 Operational Performance Comparison of Four Unconventional Intersection Designs. This project was an extension to a previous project that compared two unconventional intersection schemes; the Crossover Displaced Left-Turn (XDL) intersection and the Upstream Signalized Crossover (USC) intersection. In this project, the comparison was extended to include two more designs: the Half USC and the Median U-turn (MUT).
 Impact of Rumble Strips on Collision Reduction on Highways in British Columbia: Comprehensive Before-and-After Safety. This was a before and after cross sectional safety study was carried out to determine the safety impacts that are associated with the application of shoulder and centerline rumble strips on British Columbia (BC) Highways. An Empirical Bayes safety study that aimed at quantifying the safety improvements (in terms of collision reductions) that can be gained after the implementation of shoulder and centerline rumble strips.
 2010 Winter Olympic Games Transportation Monitoring (OGTM) Project. To quantify the observed changes in travel behaviour during the 2010 Olympic Winter Games using in-the-field data collection. The study collected two different data components: a 24-hour Downtown Vancouver Modal Screen-line, and venue intercept surveys outside of Olympic Venues.
 Development and Operation of UBC’s Intelligent Transportation Systems (ITS) Laboratory. The primary goal of the project was to establish an ITS test laboratory equipped with ITS technologies that can be used for the learning, testing, evaluation, and research of their operations and benefits. The laboratory was used both for the purposes of consulting and for providing engineering students with hands-on learning (Civil and Electrical).
 Comparison of Augmented and Non-Augmented GPS Receivers for Transportation Applications: Field Survey and Analysis. A preliminary analysis to compare GPS receivers without augmentation (corrections) to those supported by augmentation systems. The purpose was to investigate the potential accuracy of each technology in vehicle tracking.
 An analysis of individuals’ mode choice behavior in Greater Cairo Region (GCR) by calibrating a group of Multinomial Logit (MNL) mode choice models. The used data were collected through two surveys undertaken as a part of Cairo Regional Area Transportation Study (CREATS). Four mode choice models were calibrated: a general model (i.e. non-purpose specific), and three models for work, education and other trips.
Consulting and Engineering Projects:
 Development of a real-time model for network monitoring and scenario analysis. The model is being implemented in Optima, a real-time traffic engine developed by PTV. The model has unique features as it allows receiving data of different types (e.g. traffic volumes, spot speeds, etc.) and predicts the performance of the network up to 60 minutes ahead of time.
 Traffic infrastructure planning of the E45 highway in the western region of Abu Dhabi. The traffic assessment is needed to explore the effect of modifying the road network in Mohamed Bin Zayed City in the Western Region of Abu Dhabi Emirate.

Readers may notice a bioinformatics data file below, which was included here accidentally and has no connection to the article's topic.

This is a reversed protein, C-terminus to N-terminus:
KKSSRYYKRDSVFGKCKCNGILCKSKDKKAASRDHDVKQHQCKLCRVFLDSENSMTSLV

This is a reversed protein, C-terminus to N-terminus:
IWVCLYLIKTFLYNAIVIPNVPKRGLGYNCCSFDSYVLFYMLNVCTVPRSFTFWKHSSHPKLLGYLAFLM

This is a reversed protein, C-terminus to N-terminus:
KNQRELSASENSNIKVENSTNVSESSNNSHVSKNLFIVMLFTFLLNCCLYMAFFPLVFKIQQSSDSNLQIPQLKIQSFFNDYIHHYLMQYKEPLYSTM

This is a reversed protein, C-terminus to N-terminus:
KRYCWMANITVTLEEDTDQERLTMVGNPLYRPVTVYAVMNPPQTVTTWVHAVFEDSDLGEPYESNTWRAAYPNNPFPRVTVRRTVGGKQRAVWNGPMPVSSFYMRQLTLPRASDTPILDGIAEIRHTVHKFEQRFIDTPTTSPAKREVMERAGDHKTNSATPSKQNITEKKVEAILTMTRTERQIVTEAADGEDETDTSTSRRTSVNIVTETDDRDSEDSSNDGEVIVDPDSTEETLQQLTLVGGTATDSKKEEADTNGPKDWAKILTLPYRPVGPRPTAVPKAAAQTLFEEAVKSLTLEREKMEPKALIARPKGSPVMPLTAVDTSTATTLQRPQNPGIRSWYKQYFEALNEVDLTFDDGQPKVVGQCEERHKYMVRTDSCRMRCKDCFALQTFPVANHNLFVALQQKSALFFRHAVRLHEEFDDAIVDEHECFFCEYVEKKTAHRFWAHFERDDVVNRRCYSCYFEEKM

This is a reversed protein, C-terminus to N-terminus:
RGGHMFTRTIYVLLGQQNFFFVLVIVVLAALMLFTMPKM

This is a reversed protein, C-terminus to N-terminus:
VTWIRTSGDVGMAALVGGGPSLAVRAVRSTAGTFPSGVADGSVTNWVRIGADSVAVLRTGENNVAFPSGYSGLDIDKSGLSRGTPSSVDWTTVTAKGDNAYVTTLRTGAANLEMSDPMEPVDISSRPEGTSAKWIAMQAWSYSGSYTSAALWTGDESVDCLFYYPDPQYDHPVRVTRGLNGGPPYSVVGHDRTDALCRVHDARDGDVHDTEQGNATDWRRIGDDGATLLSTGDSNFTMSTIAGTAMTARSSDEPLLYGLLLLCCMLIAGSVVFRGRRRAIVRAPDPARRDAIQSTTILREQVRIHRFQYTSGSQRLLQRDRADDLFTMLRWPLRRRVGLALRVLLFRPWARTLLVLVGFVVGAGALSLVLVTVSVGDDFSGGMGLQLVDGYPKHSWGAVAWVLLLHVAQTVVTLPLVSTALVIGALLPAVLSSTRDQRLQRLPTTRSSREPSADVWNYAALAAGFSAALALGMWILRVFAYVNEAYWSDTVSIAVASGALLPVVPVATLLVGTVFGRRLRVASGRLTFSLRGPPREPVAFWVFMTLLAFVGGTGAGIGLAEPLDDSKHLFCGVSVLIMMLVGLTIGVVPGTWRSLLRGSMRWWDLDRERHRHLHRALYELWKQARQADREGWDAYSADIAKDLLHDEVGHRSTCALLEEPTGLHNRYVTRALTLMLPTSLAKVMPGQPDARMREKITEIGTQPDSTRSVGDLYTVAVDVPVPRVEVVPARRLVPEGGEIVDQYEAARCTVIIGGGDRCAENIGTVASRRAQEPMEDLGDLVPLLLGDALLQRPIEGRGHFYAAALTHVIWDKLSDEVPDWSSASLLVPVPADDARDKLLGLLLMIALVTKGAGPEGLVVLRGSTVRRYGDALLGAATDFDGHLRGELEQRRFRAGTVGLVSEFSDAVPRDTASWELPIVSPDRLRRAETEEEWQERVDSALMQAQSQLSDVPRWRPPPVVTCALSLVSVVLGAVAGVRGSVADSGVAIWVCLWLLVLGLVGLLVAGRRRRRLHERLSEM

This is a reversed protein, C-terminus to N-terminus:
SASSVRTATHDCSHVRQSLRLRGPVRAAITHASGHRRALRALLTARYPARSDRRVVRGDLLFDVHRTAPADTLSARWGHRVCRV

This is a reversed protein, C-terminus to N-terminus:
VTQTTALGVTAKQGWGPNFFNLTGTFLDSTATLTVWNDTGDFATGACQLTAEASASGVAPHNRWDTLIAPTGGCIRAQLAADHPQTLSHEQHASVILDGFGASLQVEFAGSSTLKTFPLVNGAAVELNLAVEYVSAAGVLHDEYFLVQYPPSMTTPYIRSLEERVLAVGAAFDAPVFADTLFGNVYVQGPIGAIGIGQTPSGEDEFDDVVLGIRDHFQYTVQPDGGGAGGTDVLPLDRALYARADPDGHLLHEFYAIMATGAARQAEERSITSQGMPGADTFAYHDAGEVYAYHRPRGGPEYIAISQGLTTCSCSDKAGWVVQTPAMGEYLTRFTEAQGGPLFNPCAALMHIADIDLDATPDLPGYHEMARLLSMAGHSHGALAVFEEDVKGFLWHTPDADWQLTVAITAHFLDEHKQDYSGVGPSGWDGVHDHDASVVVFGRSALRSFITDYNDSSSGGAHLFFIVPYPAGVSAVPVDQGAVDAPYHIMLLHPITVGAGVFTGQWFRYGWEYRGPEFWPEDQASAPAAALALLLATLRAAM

 Transportation Impact Study (TIS) of the Golden Terrace Tower in Al Reem Island. A traditional TIS that aims at analyzing the traffic impacts of building a new multi-story residential tower.
 Installation of 435 Vitronic speed cameras.
 Installation of 70 ITS gantries in the Emirate of Abu Dhabi. Each smart gantry is composed of a steel truss with steel cladding surrounding a high-resolution Variable Message Sign (VMS). The gantry is also equipped with different types of ITS sensors such as Lane Control Speed Control (LCSC) signs, speed cameras, Point to Point (P2P) cameras, fog sensors, and CCTV cameras.
 Development of a cycling data model for the City of Vancouver. The model is now known as Vancouver Cycling Data Model (VCDM) where the purpose is to support policy, planning, design, and operational needs. Essentially, the VCDM will be the information base for cycling in the City of Vancouver. The model is intended as an estimation and visualization tool. The estimation part of the model determines the Annual Average Daily Bicycle traffic (AADB) on links where bicycle volume data were collected during part of the year even if the data is limited to few hours on one day.
 Assessment of the traffic situation in Al-Bahaa City in the KSA.
 Upgrading four informal areas in the Greater Cairo Region (GCR). A consultancy work that aimed to produce a pipeline of projects in the four informal areas in Cairo and Giza Governorates in order to assist the Deutsche Gesellschaft für Internationale Zusammenarbeit (GIZ), (German Society for International Cooperation, Ltd.), in setting guidelines for grant support on the basis of the identified projects. The pipelines of projects have been developed using an agreed-upon list of criteria.
 Evaluation of the main intersections in the industrial zone of the 10th of Ramadan City.
 Evaluation of the impacts of changing land use distribution and building heights in Yanboa City in the KSA.
 Traffic impact assessment of the Maadi Development Project in Cairo.
 Transportation planning model of Bawabet Makkah project in the KSA.
 Transportation planning model of Phase 1C of Bawabet Makkah project in the KSA.
 Parking surveys at recreational centers in Cairo.
 Traffic count surveys on major corridors in Greater Cairo Region (GCR).
 The Willingness to Pay Survey (WtP) of GCR.
 Traffic count surveys on an urban corridor (Madani) in Al-Khartoum, Sudan.
Supervised Thesis:

Other:
Not Available